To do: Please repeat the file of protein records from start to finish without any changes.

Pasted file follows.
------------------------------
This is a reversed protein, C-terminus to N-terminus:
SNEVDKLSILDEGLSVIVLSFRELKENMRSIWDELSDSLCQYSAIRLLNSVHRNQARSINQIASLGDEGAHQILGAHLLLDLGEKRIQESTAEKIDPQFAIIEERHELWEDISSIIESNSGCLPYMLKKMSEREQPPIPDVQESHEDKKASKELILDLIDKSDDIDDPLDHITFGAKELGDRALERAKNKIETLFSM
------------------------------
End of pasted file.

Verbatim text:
This is a reversed protein, C-terminus to N-terminus:
SNEVDKLSILDEGLSVIVLSFRELKENMRSIWDELSDSLCQYSAIRLLNSVHRNQARSINQIASLGDEGAHQILGAHLLLDLGEKRIQESTAEKIDPQFAIIEERHELWEDISSIIESNSGCLPYMLKKMSEREQPPIPDVQESHEDKKASKELILDLIDKSDDIDDPLDHITFGAKELGDRALERAKNKIETLFSM